1 Sally Ledger, Scott McCracken (eds.), Cultural Politics at the "Fin-de-siècle" (Cambridge: Cambridge University Press, 1995), 1-10.

2 Raymond Williams, Culture and Society, 1780-1950 (Harmondsworth: Penguin Books, 1963), 165.

3 Adrienne Rich, On Lies, Secrets, Silence (London: Virago, 1980), 35. "Re-vision — the act of looking back, of seeing with fresh eyes, of entering an old text from a new critical direction — it is for women more than a chapter of cultural history: it is an act of survival. Until we can understand the assumptions in which we have been drenched we cannot know ourselves."

4 See John Holloway, The Victorian Sage: Studies in Argument (New York: Macmillan, 1953); and George P. Landow, Elegant Jeremiahs: The Sage from Carlyle to Mailer (Ithaca: Cornell University Press, 1986).

5 Annie Besant, Autobiographical Sketches (London: Freethought Publishing Company, 1885); and Annie Besant, An Autobiography (1893; reprint Adyar: The Theosophical Press, 1939), xiii.

6 Janet Oppenheim, "The Odyssey of Annie Besant", History Today, no 39 (September 1989), 12.

7 Annie Besant, Reincarnation (1892; reprint Adyar: The Theosophical Publishing House, 1963), 66. See also on the subject Leonor Varela, "Annie Besant. Texts and Subjectivities", Diss. Faculty of Social and Human Sciences, New University, Lisbon, 1995, 241.

8 Annie Besant, "The Political Status of Women" (1874), the first formal lecture after joining the National Secular Society. See John Saville (ed.) A Selection of the Social and Political Pamphlets of Annie Besant (New York: Augustus Kelley, 1970), Section II, no 8, 13.

9 John Stuart Mill, "The Subjection of Women" in Alan Ryan (ed.), Mill (1869; reprint New York, London: Norton, 1996), 144-45.

10 Annie Besant, "Marriage, As It Was, As It Is, And As It Should Be: A Plea For Reform" (1878), first serialised in the National Reformer. See John Saville (ed) A Selection of the Social and Political Pamphlets of Annie Besant, op. cit. Section II, no 11.

12 Thas E. Morgan (ed.), Victorian Sages and Cultural Discourse: Renegotiating Gender and Power (New Brunswick, London: Rutgers University Press, 1990), 1-18.

13 The Theosophical Society, founded in 1875 in New York by Helena Petrovna Blavasky and Colonel H. S. Olcott, moved to Adyar, Madras, in 1879. Annie Besant became president from 1907 until 1933.

14 Trev Broughton, "Women's Autobiography: The Self at Stake?", Prose Studies, vol. 14, no 2 (1991), 92-93. "The elusive character of women's autobiography can thus be traced to this three-way transposition: gender takes the structure of genre; genre adopts the lineaments of history; and history embodies the condition of gender. Hence in a feminist reading of autobiography gender, genre and history must dance together."

15 Josephine Butler, Personal Reminiscences of a Great Crusade (London: H. Marshall and Son, 1896), 402.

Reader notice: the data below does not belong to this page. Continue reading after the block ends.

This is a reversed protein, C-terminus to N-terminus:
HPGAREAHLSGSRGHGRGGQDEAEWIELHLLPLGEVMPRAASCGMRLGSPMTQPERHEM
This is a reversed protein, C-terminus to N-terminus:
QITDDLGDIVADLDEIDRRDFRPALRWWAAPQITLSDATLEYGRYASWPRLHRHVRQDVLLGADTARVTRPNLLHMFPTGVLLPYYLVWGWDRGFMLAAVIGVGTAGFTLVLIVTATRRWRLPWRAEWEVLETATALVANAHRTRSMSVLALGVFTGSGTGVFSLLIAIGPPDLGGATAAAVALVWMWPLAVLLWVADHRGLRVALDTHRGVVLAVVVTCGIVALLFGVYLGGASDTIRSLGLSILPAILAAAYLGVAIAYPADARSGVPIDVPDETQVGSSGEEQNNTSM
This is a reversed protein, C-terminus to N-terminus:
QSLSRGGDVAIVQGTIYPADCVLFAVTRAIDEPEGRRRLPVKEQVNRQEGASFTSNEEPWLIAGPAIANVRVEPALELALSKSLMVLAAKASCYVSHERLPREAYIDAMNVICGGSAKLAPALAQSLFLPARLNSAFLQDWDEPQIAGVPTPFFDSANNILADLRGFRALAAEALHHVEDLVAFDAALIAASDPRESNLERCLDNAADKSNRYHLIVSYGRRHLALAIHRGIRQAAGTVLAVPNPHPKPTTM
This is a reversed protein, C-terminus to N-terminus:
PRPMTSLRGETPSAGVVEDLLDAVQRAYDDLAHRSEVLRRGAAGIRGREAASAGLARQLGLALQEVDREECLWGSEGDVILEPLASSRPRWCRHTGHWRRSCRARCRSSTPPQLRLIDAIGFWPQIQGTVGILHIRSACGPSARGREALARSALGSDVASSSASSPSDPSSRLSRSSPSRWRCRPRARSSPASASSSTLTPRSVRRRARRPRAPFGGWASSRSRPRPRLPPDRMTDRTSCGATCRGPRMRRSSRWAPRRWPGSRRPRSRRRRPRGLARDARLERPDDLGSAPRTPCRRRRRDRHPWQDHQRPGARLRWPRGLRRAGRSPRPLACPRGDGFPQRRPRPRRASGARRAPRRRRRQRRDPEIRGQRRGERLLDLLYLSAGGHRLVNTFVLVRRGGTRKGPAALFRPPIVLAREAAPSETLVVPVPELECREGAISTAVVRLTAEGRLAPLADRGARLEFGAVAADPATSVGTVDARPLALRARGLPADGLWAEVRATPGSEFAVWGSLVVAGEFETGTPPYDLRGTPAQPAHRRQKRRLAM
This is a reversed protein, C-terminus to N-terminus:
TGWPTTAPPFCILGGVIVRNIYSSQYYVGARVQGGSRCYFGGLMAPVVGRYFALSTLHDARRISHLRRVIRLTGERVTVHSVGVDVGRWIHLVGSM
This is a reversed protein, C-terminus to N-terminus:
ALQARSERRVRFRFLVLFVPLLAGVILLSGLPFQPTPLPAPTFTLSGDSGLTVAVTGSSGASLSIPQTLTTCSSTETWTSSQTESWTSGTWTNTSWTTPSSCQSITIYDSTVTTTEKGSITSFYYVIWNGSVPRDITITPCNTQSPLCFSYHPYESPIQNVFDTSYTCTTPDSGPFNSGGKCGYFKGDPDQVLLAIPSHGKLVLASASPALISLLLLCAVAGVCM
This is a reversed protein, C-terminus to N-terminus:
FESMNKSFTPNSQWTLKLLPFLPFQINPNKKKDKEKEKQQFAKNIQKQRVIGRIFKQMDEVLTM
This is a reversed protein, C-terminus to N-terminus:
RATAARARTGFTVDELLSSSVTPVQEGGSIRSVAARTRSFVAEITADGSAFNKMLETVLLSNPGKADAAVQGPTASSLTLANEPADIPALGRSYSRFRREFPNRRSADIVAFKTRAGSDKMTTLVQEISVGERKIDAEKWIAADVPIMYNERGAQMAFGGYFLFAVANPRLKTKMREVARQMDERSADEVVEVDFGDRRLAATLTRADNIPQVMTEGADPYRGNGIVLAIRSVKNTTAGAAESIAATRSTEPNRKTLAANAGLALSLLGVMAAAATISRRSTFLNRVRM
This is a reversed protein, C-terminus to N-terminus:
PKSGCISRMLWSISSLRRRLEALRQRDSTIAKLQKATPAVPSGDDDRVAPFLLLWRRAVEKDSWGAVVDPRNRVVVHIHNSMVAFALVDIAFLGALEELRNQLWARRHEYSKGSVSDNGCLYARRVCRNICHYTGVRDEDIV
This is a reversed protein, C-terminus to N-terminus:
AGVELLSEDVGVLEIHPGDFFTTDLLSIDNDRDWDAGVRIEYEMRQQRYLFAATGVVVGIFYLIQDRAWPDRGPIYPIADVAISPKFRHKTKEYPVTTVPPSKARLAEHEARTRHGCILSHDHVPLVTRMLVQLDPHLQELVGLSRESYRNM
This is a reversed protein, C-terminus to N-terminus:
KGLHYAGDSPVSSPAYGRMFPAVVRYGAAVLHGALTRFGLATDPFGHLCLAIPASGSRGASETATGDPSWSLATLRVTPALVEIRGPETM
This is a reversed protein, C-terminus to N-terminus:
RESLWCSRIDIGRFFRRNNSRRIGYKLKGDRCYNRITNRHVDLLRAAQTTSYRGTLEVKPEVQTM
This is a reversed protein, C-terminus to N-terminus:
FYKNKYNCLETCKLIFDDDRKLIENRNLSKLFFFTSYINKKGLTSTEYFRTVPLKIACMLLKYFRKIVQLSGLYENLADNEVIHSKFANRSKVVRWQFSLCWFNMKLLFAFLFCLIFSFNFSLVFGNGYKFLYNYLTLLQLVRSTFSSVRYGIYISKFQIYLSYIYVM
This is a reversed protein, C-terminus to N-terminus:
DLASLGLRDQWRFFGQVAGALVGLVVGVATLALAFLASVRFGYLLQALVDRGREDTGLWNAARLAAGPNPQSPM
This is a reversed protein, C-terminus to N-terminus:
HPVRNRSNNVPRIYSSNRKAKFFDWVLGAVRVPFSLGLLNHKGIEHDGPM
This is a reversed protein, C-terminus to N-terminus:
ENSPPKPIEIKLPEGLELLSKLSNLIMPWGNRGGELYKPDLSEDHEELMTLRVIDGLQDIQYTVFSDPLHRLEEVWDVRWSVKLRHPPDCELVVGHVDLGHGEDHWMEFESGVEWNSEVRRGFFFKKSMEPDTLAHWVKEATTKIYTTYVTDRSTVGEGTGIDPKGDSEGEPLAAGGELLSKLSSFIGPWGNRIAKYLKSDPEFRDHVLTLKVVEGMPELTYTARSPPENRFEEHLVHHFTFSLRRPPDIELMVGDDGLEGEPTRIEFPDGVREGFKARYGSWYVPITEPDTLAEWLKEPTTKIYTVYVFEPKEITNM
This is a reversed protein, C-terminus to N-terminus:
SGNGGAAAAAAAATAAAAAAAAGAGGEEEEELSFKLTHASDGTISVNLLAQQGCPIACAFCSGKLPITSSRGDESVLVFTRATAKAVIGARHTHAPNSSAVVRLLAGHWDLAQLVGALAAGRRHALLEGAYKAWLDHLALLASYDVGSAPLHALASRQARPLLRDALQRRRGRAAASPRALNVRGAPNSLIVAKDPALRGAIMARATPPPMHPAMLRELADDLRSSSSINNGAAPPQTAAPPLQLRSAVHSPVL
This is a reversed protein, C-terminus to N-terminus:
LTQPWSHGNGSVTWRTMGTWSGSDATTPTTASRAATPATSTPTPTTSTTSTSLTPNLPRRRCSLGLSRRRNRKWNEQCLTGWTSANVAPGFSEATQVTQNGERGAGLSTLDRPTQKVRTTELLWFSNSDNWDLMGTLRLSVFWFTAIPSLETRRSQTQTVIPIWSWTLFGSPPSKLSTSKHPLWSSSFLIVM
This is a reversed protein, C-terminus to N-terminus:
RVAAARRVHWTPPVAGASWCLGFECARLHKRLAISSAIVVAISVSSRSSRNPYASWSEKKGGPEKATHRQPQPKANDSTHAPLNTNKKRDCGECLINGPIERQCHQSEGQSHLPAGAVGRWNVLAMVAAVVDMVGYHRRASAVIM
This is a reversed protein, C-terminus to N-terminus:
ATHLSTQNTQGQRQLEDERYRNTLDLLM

19 Annie Besant, "The Legalisation of Female Slavery in England" (1876). See John Saville (ed.), A Selection of the Social and Political Pamphlets of Annie Besant, op. cit., Section II, no 9, 4-8. Originally published in the National Reformer, 4 June 1876, this pamphlet was issued in January 1885 as a contribution to the campaign to repeal the Contagious Diseases Act, which was passed on April 1885.

20 Pat Thane, "Late Victorian Women", in T. R. Gourvish, Alan O'Day (eds.), Later Victorian Britain, 1867-1900 (London: Macmillan, 1988), 186.

21 Annie Besant, "The Law Of Population: Its Consequences, And Its Bearing Upon Human Conduct and Morals" (1877). See John Saville (ed), A Selection of the Social and Political Pamphlets of Annie Besant, op. cit., Section II, no 10. A version of the first edition was published in the National Reformer in 1877 but didn't include details of the contraceptive techniques.

22 The trial, whose proceedings can be consulted in Roger Manwell, The Trial of Annie Besant and Charles Bradlaugh (London: Elek/Pemberton, 1976) was essential in Annie Besant's quest. It is the best-studied moment of her life, though critics' several assertions have not yet been confronted.

23 Hypathia Bradlaugh-Bonner, Charles Bradlaugh: A Record of his Life and Work. With an Account of his Parliamentary Struggle Politics and Teachings by John M. Robertson, M.P., 2 vols. (1894; reprint London: T. Fisher Unwin, 1908).

24 Arthur H. Nethercot. The First Five Lives of Annie Besant (London: Rupert Hart-Davis, 1961), 186.

30 Cf. Walter E. Houghton, "The Critical Spirit and the Will to Believe", The Victorian Frame of Mind, 1830-1870 (New Haven, London, Yale University Press, 1957), 93-109.

31 Theodore Besterman, Mrs Annie Besant. A Modern Prophet, op. cit., 131-133; and Arthur Nethercot, The First Five Lives of Annie Besant, op. cit., 211.

32 By episteme, a concept central to Foucault, we mean the cluster of relations through which discursive practices achieve a form of unity.

33 Raymond Williams, "The Analysis of Culture", The Long Revolution (1961; reprint Harmondsworth: Penguin Books, 1975), 57-88.

Last modified 21 November 2006